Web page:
Hollywood, Stage and TV Actor
Acclaimed Ammanford-born actor John Rhys-Davies is probably the best-known person world wide to have come from Ammanford due to his roles in some of cinema's best-selling movies of all time. He is best known to film audiences for his roles in the blockbuster 1980s Indiana Jones films, and the Lord of the Rings series. In the Indiana Jones films he worked alongside Harrison Ford and Sean Connery. In 2001 he re-entered cinemas worldwide as Gimli the Dwarf in J.R.R. Tolkien's The Lord of the Rings trilogy.The Lord of the Rings film trilogy is the highest grossing motion picture trilogy worldwide of all time, beating such other film franchises as the original Star Wars trilogy and The Godfather. The film trilogy grossed a total of $3 billion dollars. The three films together were nominated for a total of 30 Academy Awards, of which they won 17, a record for any movie trilogy.
He is (formerly) the star of the television time-travelling series Sliders as Professor Maximillian P. Arturo, and has also had leading roles in Victor, Victoria, The Living Daylights and King Solomon's Mine. He also had a recurring role in Star Trek: Voyager as Leonardo daVinci.
In 2001 he re-entered cinemas worldwide as Gimli the Dwarf in J.R.R. Tolkien's The Lord of the Rings. The role of Gimli involved Rhys-Davies having five hours of make-up each day. This was filmed in New Zealand and directed by Peter Jackson. The costume he wore when playing Gimli weighed more than 40 kilos and he needed two people to help him put it on. "The Fellowship of the Ring" which was released in 2001 was the first part of the Tolkein's trilogy, and it will be followed by "The Two Towers" and "The Return of the King".
John Rhys Davies was born in Ammanford on 5th May 1944 and his parents, also from Ammanford, moved to Africa when he was a child, from where he was sent to school in Salisbury, England. In an interview given to a local newspaper in 2003 he said:
"My mother Phyllis was born in Coopers near Tycroes and my father Rhys was a local mechanical engineer from the area. I was born in Ammanford but when I was young we moved to Africa and I was educated in a private school in England. My childhood has influenced so much of my career because I have been fortunate enough to have experienced so many cultures. My parents moved back to Ammanford in the 1980s and I returned as often as possible." (South Wales Guardian, 30th April 2003.)
He became interested in classic literature at an early age and believes that this interest led to him deciding to be both an actor and a writer. At the age of fifteen he played his first Shakespearian role and it was then that he truly realised where his destiny lay.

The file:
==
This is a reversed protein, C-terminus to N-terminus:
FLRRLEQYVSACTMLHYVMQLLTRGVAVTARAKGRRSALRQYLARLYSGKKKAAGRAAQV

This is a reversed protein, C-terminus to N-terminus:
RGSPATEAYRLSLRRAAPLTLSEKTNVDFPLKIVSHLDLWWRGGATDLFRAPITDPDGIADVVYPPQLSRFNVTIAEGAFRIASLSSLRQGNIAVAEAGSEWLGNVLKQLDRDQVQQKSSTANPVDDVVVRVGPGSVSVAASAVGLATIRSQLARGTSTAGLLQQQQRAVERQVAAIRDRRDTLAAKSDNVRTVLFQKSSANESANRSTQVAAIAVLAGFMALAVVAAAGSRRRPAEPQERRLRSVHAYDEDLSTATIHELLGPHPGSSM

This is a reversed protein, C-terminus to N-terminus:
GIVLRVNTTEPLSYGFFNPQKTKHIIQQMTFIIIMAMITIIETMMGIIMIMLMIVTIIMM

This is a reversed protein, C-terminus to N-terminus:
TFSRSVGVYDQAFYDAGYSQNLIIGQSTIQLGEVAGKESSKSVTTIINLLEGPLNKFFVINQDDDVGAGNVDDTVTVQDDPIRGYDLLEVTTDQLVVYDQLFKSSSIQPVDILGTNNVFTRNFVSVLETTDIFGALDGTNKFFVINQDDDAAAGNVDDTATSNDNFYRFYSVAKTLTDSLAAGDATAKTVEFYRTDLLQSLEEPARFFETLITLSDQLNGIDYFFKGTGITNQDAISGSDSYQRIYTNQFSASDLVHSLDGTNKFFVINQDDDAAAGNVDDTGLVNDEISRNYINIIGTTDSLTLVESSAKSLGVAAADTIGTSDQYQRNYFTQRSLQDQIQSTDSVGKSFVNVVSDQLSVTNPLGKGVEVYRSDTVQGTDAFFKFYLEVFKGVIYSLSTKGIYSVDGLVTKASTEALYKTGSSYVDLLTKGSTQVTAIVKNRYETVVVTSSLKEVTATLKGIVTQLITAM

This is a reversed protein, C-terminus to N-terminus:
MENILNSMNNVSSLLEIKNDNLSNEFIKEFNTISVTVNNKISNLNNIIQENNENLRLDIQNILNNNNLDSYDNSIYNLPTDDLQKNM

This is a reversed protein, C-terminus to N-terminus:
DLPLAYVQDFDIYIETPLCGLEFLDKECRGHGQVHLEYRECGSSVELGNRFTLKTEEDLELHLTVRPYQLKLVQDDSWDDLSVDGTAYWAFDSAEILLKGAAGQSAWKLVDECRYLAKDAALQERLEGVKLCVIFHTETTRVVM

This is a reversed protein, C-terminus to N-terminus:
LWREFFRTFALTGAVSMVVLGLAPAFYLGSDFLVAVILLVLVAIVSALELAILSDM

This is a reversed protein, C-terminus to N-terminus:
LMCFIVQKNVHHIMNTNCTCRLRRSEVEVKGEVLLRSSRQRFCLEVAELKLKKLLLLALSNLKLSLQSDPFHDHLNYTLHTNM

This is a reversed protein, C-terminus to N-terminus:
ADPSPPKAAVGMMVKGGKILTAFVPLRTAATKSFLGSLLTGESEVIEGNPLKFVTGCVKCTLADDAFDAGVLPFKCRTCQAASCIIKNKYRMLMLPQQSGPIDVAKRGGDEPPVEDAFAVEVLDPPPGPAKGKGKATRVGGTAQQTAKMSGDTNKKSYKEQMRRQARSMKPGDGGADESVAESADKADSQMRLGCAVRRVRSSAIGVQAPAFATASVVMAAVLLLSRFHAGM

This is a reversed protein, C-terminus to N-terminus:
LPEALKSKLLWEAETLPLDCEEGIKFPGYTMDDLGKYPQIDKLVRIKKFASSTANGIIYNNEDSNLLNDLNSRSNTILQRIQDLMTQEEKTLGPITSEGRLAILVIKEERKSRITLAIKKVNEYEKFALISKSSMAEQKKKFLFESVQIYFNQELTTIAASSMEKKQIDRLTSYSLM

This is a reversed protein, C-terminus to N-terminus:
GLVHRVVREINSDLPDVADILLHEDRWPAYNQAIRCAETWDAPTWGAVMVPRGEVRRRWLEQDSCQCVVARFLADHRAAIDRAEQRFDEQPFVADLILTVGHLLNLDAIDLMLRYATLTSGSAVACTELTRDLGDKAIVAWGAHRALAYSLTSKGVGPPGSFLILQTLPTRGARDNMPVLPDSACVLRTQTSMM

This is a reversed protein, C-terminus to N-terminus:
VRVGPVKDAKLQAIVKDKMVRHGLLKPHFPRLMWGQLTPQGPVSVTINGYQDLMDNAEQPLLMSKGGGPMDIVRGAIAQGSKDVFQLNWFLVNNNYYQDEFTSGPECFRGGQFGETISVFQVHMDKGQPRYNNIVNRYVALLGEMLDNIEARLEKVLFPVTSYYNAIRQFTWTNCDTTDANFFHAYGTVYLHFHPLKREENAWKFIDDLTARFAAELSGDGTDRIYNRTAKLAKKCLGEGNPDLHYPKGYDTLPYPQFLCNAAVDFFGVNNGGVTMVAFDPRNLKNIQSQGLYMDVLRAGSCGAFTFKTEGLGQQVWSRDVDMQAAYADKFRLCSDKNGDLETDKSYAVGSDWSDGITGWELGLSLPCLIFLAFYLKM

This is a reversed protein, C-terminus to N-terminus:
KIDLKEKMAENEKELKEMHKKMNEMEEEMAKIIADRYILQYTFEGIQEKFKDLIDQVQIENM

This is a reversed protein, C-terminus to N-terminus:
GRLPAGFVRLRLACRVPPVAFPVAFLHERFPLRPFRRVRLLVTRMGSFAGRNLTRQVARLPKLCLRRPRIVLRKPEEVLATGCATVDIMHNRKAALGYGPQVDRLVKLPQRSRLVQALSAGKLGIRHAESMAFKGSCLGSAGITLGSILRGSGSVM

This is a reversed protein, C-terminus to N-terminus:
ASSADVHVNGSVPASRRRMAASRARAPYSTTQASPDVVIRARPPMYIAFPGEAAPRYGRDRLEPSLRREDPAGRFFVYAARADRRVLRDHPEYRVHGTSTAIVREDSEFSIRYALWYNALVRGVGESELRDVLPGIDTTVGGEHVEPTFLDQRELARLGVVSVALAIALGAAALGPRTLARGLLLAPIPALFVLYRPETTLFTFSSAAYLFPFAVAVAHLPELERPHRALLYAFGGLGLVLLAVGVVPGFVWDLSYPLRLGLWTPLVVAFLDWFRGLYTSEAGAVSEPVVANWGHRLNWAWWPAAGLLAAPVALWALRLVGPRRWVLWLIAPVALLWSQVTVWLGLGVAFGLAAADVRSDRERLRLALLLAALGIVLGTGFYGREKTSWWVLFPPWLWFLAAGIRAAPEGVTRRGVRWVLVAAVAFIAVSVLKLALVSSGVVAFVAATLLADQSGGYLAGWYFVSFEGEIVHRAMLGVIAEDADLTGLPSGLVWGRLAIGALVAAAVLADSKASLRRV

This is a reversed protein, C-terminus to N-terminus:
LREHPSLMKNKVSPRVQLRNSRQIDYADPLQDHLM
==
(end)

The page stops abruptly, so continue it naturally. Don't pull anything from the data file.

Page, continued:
On leaving school he attended the University of East Anglia in Norwich where he read English. Following graduation his path lead him to London where earned a scholarship to study acting at London's prestigious Academy of Dramatic Arts. Since finishing his studies he has become an experienced character actor who, to date, has starred in more than 100 films. Upon graduating, Rhys-Davies He then worked briefly as a schoolteacher before joining the Madder-Market Theatre in Norwich. The actor, who eventually advanced to the Royal Shakespeare Company, performed in over 100 plays. His theatrical credits include starring roles in Shakespeare's Othello, The Tempest, Hamlet, Macbeth, and Henry the Fourth, Ibsen's Hedda Gabler, and Moliere's The Misanthrope.
Rhys-Davies was 28 when he made his television debut in 1972 as Laughing Spam Fritter in the BBC's Budgie, a comedy starring former British pop star Adam Faith as an amusing ne'er-do-well. In 1975, he joined John Hurt in the cast of the television show The Naked Civil Servant, which chronicled the rich life of Quentin Crisp. One year later, Rhys-Davies re-teamed with Hurt, as well as Derek Jacobi and Patrick Stewart, for the BBC's unforgettable three-part adaptation of Robert Graves' I, Claudius and Claudius the God. Titled I, Claudius, the television mini-series appeared on PBS's Masterpiece Theater and gave American audiences their first glimpse of the actor. He subsequently starred as Vasco Rodrigues in NBC's adaptation of James Clavell's Shogun, which told the adventures of an English sailor stranded in Japan during the early 17th century. Rhys-Davies' performance earned him both an Emmy nomination and the attention of director Steven Spielberg. His television credits include James Clavell's Shogun and Noble House, Great Expectations, War and Remembrance, Archaeology and The Untouchables. Rhys-Davies is also known as one of the live action characters in the game Wing Commander 3 and the voice of a recurring character in the animated series Gargoyles.